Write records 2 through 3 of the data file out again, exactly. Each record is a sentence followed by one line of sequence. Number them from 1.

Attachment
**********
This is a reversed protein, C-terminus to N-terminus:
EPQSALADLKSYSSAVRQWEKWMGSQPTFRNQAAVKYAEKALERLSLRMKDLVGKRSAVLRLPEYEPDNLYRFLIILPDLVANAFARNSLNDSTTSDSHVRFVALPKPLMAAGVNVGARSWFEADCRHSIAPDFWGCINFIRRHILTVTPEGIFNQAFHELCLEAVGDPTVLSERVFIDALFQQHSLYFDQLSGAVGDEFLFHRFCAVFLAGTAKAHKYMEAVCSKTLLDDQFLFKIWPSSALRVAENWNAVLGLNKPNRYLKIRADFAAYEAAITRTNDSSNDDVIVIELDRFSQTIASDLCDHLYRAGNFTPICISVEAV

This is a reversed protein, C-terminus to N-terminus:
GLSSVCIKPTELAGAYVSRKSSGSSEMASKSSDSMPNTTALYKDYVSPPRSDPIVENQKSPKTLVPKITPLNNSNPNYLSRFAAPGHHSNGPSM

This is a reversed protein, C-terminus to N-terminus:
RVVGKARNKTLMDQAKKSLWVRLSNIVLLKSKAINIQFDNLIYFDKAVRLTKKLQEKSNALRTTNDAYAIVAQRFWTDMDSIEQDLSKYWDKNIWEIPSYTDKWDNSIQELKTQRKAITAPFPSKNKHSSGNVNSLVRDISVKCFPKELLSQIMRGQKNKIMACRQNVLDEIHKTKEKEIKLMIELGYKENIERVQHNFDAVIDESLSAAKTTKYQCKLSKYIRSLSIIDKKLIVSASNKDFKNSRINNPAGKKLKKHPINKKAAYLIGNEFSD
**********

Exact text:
This is a reversed protein, C-terminus to N-terminus:
GLSSVCIKPTELAGAYVSRKSSGSSEMASKSSDSMPNTTALYKDYVSPPRSDPIVENQKSPKTLVPKITPLNNSNPNYLSRFAAPGHHSNGPSM

This is a reversed protein, C-terminus to N-terminus:
RVVGKARNKTLMDQAKKSLWVRLSNIVLLKSKAINIQFDNLIYFDKAVRLTKKLQEKSNALRTTNDAYAIVAQRFWTDMDSIEQDLSKYWDKNIWEIPSYTDKWDNSIQELKTQRKAITAPFPSKNKHSSGNVNSLVRDISVKCFPKELLSQIMRGQKNKIMACRQNVLDEIHKTKEKEIKLMIELGYKENIERVQHNFDAVIDESLSAAKTTKYQCKLSKYIRSLSIIDKKLIVSASNKDFKNSRINNPAGKKLKKHPINKKAAYLIGNEFSD